Parshas Shoftim begins with the Jewish nation's obligation to appoint judges and officers, establishing requirements for the governance of the Jewish polity.
The Torah presents the overall requirement to execute true justice. Not only shall you "not pervert justice, show favoritism and take bribes," but, in a positive vein, "Justice, justice shall you pursue."
Why is the word tzedek, justice, repeated in this refrain? Rashi writes that this repetition instructs us to "seek after the most competent court." In other words, justice is a qualitative value. Not only must we seek a just and honest verdict, but we also must be sure that the court's deliberations are of the highest standards. The results must be just, and the process producing those results must be just, too.
As Reb Menachem Mendel of Kotsk sums up, the doubling of tzedek teaches that both means and ends must be honest and fair.
In this spirit we can understand why bribery is forbidden even if its purpose is to see that justice be done. For even if a bribe does not pervert the verdict, it clearly perverts and invalidates the process.
Included in this theme of government is the mitzvah of appointing a king. The Torah states, "When you say, 'I want to appoint a king over myself as is the custom of the nations around me,' you shall indeed designate a king whom G-d will choose."
There are many ambiguities here. Is the Torah making kingship obligatory or optional? The Rambam adopts the position that it is obligatory to appoint a king. But if it is obligatory why does it have to await "when you will say I want to appoint a king"?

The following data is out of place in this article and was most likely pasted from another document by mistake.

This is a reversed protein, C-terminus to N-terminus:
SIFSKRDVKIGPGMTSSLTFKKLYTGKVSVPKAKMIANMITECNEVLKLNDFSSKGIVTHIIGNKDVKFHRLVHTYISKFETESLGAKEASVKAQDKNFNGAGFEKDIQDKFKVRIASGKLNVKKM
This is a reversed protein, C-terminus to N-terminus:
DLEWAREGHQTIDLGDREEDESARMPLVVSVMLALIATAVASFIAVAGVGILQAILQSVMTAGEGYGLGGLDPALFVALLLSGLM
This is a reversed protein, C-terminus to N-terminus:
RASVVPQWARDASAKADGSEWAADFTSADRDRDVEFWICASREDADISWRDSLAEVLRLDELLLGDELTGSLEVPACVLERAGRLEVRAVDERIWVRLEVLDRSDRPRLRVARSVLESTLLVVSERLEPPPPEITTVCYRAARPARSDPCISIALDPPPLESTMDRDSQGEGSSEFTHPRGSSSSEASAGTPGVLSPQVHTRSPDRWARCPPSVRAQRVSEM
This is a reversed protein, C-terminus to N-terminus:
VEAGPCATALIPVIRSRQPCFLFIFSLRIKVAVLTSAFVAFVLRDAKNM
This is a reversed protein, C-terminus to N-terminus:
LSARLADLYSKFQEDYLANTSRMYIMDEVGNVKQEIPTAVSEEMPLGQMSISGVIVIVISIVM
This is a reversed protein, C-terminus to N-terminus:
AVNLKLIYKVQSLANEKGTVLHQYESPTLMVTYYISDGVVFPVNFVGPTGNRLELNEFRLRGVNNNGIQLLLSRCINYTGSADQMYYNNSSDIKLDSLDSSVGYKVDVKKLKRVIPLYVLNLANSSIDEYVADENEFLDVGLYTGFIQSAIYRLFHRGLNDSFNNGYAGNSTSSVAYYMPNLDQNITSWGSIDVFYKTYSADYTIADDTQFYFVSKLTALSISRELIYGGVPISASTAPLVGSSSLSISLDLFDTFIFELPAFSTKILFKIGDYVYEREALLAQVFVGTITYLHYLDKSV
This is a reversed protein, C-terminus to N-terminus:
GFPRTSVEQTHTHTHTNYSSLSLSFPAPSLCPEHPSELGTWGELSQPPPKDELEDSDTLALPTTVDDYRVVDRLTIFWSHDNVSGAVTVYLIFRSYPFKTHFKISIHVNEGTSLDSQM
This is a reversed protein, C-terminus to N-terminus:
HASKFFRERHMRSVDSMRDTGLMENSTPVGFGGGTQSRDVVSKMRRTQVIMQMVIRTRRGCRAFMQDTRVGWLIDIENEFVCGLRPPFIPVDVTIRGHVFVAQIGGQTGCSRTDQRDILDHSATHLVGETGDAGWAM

The Netziv in his Ha'ameik Davar explains: "The governance of the state turns upon whether it is to be a monarchy or a state governed by the consent of the nation and her elected representatives.... This matter cannot be determined by the force of a positive commandment."
Rather, the Netziv insists, the designation of a king depends upon the consent of the nation and the nature of government generally. This explains why three hundred years pass after the death of Yehoshua before a king is appointed over Israel.
The requirement for the consent of the governed should not be viewed as disconnected from the initial issues dealt with in our parshah. On the contrary, this demonstrates the Torahs insistence upon both lawful process and result, both means and end.
"Justice, justice shall you pursue" is both a juridical requirement in the Jewish polity and an administrative requirement.
The Jewish state is not to be built upon force but rather on lawful consent. What this means for us is that Jewish communal conduct must be imbued with a sensibility that respects civilized process, values persons, and contends appropriately with the autonomy of every Jew.
This path assures that not only are our goals from the Torah, but even our processes shed luster upon the Torah.
Rabbi Melvin GranatsteinRabbi Granatstein is the rabbi of Green Road Synagogue in Beachwood, Ohio.
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